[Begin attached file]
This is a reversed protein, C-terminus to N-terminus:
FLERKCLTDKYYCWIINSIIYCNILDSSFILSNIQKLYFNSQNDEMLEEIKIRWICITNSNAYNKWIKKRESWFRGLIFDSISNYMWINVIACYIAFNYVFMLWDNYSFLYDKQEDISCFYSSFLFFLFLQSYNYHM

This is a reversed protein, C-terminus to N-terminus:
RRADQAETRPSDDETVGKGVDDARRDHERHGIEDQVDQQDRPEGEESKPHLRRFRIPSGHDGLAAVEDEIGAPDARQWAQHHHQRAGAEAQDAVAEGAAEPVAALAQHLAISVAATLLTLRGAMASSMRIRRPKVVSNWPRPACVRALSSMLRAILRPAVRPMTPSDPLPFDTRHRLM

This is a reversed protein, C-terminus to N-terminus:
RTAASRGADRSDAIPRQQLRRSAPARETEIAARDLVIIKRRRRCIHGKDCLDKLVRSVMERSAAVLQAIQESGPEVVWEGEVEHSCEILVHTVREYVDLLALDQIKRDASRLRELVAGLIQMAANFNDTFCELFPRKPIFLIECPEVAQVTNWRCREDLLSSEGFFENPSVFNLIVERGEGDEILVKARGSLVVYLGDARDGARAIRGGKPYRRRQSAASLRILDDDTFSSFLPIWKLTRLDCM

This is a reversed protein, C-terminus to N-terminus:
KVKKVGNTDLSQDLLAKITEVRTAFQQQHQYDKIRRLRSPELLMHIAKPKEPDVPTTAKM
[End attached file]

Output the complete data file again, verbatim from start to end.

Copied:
This is a reversed protein, C-terminus to N-terminus:
FLERKCLTDKYYCWIINSIIYCNILDSSFILSNIQKLYFNSQNDEMLEEIKIRWICITNSNAYNKWIKKRESWFRGLIFDSISNYMWINVIACYIAFNYVFMLWDNYSFLYDKQEDISCFYSSFLFFLFLQSYNYHM

This is a reversed protein, C-terminus to N-terminus:
RRADQAETRPSDDETVGKGVDDARRDHERHGIEDQVDQQDRPEGEESKPHLRRFRIPSGHDGLAAVEDEIGAPDARQWAQHHHQRAGAEAQDAVAEGAAEPVAALAQHLAISVAATLLTLRGAMASSMRIRRPKVVSNWPRPACVRALSSMLRAILRPAVRPMTPSDPLPFDTRHRLM

This is a reversed protein, C-terminus to N-terminus:
RTAASRGADRSDAIPRQQLRRSAPARETEIAARDLVIIKRRRRCIHGKDCLDKLVRSVMERSAAVLQAIQESGPEVVWEGEVEHSCEILVHTVREYVDLLALDQIKRDASRLRELVAGLIQMAANFNDTFCELFPRKPIFLIECPEVAQVTNWRCREDLLSSEGFFENPSVFNLIVERGEGDEILVKARGSLVVYLGDARDGARAIRGGKPYRRRQSAASLRILDDDTFSSFLPIWKLTRLDCM

This is a reversed protein, C-terminus to N-terminus:
KVKKVGNTDLSQDLLAKITEVRTAFQQQHQYDKIRRLRSPELLMHIAKPKEPDVPTTAKM